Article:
Automatic Testing Your SQLite Database with Great Expectations
A great tool for eliminating pipeline debts
Oct 17, 2020 · 1049 words · 5 minute read
If you are familiar with software engineering, you’d know that automatic testing and continuous integration can save you a lot of debugging time when a project is complex enough and/or involves collaboration between contributors. They help you make sure the new code doesn’t break anything that it’s not supposed to and quickly narrow down the scope of places that could go wrong when failures inevitably happen.
For data scientists, we have to test not only against code but also against data to make sure our data pipelines are working correctly. Just like new code can break your software, new data can also break your pipelines. Great Expectations is a tool that protects you from problematic new data:
Great Expectations helps teams save time and promote analytic integrity by offering a unique approach to automated testing: pipeline tests. Pipeline tests are applied to data (instead of code) and at batch time (instead of compile or deploy time). Pipeline tests are like unit tests for datasets: they help you guard against upstream data changes and monitor data quality.
Great Expectations has some high-quality tutorials in their documentation to get users started. However, they can be a bit intimidating. I know I was intimidated, but I somehow gathered enough bravery to go through the essential parts anyway. I wrote this post so you don’t have to (at least at first).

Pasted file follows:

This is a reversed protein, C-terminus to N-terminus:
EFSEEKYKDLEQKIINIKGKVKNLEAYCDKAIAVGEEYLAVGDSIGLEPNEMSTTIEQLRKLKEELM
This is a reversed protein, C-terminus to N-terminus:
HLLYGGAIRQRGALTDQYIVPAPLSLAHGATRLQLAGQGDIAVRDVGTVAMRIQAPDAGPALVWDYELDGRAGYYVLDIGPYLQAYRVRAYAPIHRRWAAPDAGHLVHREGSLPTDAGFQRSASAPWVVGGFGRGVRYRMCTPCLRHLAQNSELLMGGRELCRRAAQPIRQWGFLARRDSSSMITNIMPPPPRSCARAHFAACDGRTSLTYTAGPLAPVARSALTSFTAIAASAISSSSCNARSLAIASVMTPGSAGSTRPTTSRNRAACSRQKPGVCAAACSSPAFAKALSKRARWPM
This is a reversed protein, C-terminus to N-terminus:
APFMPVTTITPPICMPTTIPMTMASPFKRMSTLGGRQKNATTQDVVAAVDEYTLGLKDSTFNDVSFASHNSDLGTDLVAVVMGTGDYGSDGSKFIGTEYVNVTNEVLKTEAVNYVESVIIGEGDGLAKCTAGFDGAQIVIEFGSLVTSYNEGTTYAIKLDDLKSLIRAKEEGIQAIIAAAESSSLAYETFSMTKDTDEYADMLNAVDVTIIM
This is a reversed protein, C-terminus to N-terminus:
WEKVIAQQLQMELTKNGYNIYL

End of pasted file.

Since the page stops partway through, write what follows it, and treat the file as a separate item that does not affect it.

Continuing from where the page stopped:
This post provides a simplified version that creates tests against a SQLite database I used to store scrapped box office data. I also provide references to the official tutorials where I can, so you can refer to them when things are not clear to you.
Steps to Create Tests(Expectations)
pip install great_expectations SQLAlchemy
- Initialize Great Expectations and set up the data source [doc1] & [doc2]
- Use the
scaffoldcommand to bootstrap an expectation suite for a table. [doc]
- Edit the expectation suite to better fit your use case. [doc]
- Create a checkpoint for the expectation suite [doc]
- Repeat 2-4 for every table you want to test against in the database.
Checkpoints are used to run the expectation suites (a.k.a. validate the data). The most simple way to run them is via the command line, Great Expectations will return a non-zero number to the shell when an expectation suite fails.
Assuming we already scraped the data and write the data into a SQLite database located at
Initialization and Data Source
init command in the root project folder and press ‘y’ to the prompt:
Then answer ‘y’ to “Would you like to configure a Datasource?” and pick
2. Relational database (SQL) in the next step.
6. other - Do you have a working SQLAlchemy connection string?, and give a name to the database.
sqlite:////absolute/path/to/db.sqlite (You’d want to use the absolute path here. Otherwise the generated notebooks will have problems finding the database) and answer ‘y’ to complete the setup.
(Answer ‘n’ to
Would you like to profile new Expectations for a single data asset within your new Datasource?. The automatic profiling doesn’t work on my SQLite database.)
[doc1] & [doc2]
Bootstrap an Expectation Suite
In this example, we want to create an expectation/test suite for the table